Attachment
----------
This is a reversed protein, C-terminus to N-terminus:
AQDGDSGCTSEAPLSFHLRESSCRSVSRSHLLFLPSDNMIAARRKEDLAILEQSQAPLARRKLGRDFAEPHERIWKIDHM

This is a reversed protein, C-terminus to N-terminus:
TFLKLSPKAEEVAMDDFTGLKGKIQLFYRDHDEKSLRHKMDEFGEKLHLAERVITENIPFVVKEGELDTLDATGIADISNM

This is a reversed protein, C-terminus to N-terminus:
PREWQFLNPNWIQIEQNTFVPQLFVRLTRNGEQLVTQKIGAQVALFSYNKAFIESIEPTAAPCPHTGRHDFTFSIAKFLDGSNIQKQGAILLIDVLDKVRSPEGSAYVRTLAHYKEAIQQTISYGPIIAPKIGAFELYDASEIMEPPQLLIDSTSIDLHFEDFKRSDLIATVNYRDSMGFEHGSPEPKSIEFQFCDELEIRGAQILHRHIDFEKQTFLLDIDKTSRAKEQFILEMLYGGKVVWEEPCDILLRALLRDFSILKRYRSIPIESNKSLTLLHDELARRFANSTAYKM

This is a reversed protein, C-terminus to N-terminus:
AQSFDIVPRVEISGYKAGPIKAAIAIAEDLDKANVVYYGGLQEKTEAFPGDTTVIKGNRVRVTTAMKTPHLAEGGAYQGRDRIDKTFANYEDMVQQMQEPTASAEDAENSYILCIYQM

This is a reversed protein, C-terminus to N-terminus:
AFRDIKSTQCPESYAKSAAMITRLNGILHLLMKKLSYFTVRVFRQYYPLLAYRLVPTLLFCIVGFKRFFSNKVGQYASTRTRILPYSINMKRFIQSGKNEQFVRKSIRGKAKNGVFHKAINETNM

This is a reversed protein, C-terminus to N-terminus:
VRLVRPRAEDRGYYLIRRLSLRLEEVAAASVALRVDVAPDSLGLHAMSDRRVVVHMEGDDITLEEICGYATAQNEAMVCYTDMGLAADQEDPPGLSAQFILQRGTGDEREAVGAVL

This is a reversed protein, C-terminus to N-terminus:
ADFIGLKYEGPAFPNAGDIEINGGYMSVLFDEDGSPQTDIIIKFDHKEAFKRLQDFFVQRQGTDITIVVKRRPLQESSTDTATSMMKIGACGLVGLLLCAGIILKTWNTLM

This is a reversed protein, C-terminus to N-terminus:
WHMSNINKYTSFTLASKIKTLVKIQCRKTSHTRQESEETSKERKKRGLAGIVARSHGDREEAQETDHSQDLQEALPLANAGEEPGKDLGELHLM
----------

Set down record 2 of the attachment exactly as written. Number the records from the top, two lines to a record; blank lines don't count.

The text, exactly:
This is a reversed protein, C-terminus to N-terminus:
TFLKLSPKAEEVAMDDFTGLKGKIQLFYRDHDEKSLRHKMDEFGEKLHLAERVITENIPFVVKEGELDTLDATGIADISNM